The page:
Here you will learn to wire up a simple balanced network. This assumes that you already know the basics explained in Tutorial 1.
The code of this example can be found here https://github.com/fzenke/auryn/blob/master/examples/sim_tutorial2.cpp
A balanced network has an excitatory and an inhibitory population which we model as distinct NeuronGroups. Moreover, we will include some external Poisson input to jump start the network and keep activity alive.
Copy the basic Auryn simulation skeleton from Tutorial 1 to a new
sim_mytute2.cpp file. In that bare bones simulation, let's first set up the network neurons:
int nb_exc_neurons = 20000; int nb_inh_neurons = nb_exc_neurons/4; IFGroup * neurons_exc = new IFGroup(nb_exc_neurons); neurons_exc->set_name("exc neurons"); neurons_exc->get_state_vector("g_nmda")->set_random(); IFGroup * neurons_inh = new IFGroup(nb_inh_neurons); neurons_inh->set_tau_mem(5e-3); neurons_inh->set_name("inh neurons");
The above code snipped initializes an excitatory population (
neurons_exc) with 20000 neurons and an inhibitory population which is one quarter in size. Here were are using IFGroup one of Auryn's standard neuron models. These neurons have conductance based synapses with a fast and slow excitatory conductance. Moreover, the model has a relative refractory mechanism. Here, we initialize the NMDA conductances of the excitatory population randomly to avoid that all neurons spike synchronously initially. That's what
set_random() does. Also note that we give the inhibitory neurons a membrane time constant of 5ms.
As before in Tutorial 1 we define Poisson input as a separate population:
int nb_input_neurons = 5000; float poisson_rate = 2.0; PoissonGroup * poisson = new PoissonGroup(nb_input_neurons,poisson_rate);
Now let's connect these three populations. First the input:
float weight = 0.2; // conductance amplitude in units of leak conductance float sparseness = 0.05; // probability of connection SparseConnection * con_ext_exc = new SparseConnection(poisson,neurons_exc,weight,sparseness,GLUT);
And now the recurrent connctions:
float gamma = 4.0; SparseConnection * con_ee = new SparseConnection(neurons_exc,neurons_exc,weight,sparseness,GLUT); SparseConnection * con_ei = new SparseConnection(neurons_exc,neurons_inh,weight,sparseness,GLUT); SparseConnection * con_ie = new SparseConnection(neurons_inh,neurons_exc,gamma*weight,sparseness,GABA); SparseConnection * con_ii = new SparseConnection(neurons_inh,neurons_inh,gamma*weight,sparseness,GABA);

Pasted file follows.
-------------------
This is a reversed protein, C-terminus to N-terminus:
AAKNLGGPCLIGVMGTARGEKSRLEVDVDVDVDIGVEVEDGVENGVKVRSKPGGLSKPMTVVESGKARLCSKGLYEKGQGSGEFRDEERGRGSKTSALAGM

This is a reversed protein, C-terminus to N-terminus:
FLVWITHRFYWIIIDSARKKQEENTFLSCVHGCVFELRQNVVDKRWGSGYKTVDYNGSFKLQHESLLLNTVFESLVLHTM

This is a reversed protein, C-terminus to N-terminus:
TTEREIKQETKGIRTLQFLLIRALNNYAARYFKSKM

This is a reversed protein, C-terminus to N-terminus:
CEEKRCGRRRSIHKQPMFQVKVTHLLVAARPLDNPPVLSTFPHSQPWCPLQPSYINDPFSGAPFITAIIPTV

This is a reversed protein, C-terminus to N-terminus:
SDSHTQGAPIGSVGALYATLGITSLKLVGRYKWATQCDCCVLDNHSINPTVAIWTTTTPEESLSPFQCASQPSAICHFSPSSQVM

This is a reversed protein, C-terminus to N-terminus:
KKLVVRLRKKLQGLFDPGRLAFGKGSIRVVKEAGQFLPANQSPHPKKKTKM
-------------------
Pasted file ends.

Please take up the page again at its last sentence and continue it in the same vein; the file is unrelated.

Note that we made inhibitory connections stronger by a factor of
gamma = 4.0.
Let's record spikes from all neurons and the membrane potential from neuron 0 in the excitatory population. To do that we set up the following monitors
SpikeMonitor * exc_spike_mon = new SpikeMonitor( neurons_exc, sys->fn("exc","ras") ); VoltageMonitor * voltage_mon = new VoltageMonitor( neurons_exc, 0, sys->fn("neuron","mem") ); voltage_mon->record_for(2);
With the last call we limit the recording time for the VoltageMonitor to 2 seconds. Because VoltageMonitor and StateMonitor have a default sampling interval of 0.1ms they quickly generate a lot of data. It's therefore advisable to limit the recording time to windows when you actually need it to speed up simulations and limit the use of disk space.
To run the simulation for 10 seconds we simply add the run command:
That's it. You should now have a program which you can compile and run.
Assuming your simulation file was called
sim_tutorial2.cpp and you have set up a Makefile as described here, you can simply enter this on your command line
$ make sim_tutorial2 && ./sim_tutorial
Running above code will generate the following files:
$ ls -ltrs | tail -n 4 912 -rwxrwxr-x 1 zenke zenke 931424 Sep 1 13:45 sim_tutorial2 4724 -rw-rw-r-- 1 zenke zenke 4835075 Sep 1 13:45 exc.0.ras 4 -rw-rw-r-- 1 zenke zenke 1077 Sep 1 13:45 sim_tutorial2.0.log 372 -rw-rw-r-- 1 zenke zenke 380022 Sep 1 13:45 neuron.0.mem
set xrange [2:5] set yrange [:5000] plot 'exc.0.ras' with dots lc -1
Now for the fun of it, let's add a simple cell assembly to the network. Auryn support multiple ways of doing that, but the simples is to simply write a block into the weight matrix. Let's add the following code after our run instruction:
which increases weights in a diagonal block in the E→E connections and then runs the simulation for another 2 seconds.
For more sophisticated ways of writing patterns or synfire chain structures into a connectivity matrix, check out the documentation of SparseConnection and specifically the functions called
load_patterns (see also http://fzenke.net/auryn/doxygen/current/classauryn_1_1SparseConnection.html).
You can also always load a weight matrix from an external file which have generated using MATLAB or Python. Auryn supports a coordinate based matrix market format which allows for the seamless exchange of weight matrices with external tools (see matrix format).
In the next tutorial we will make this model plastic.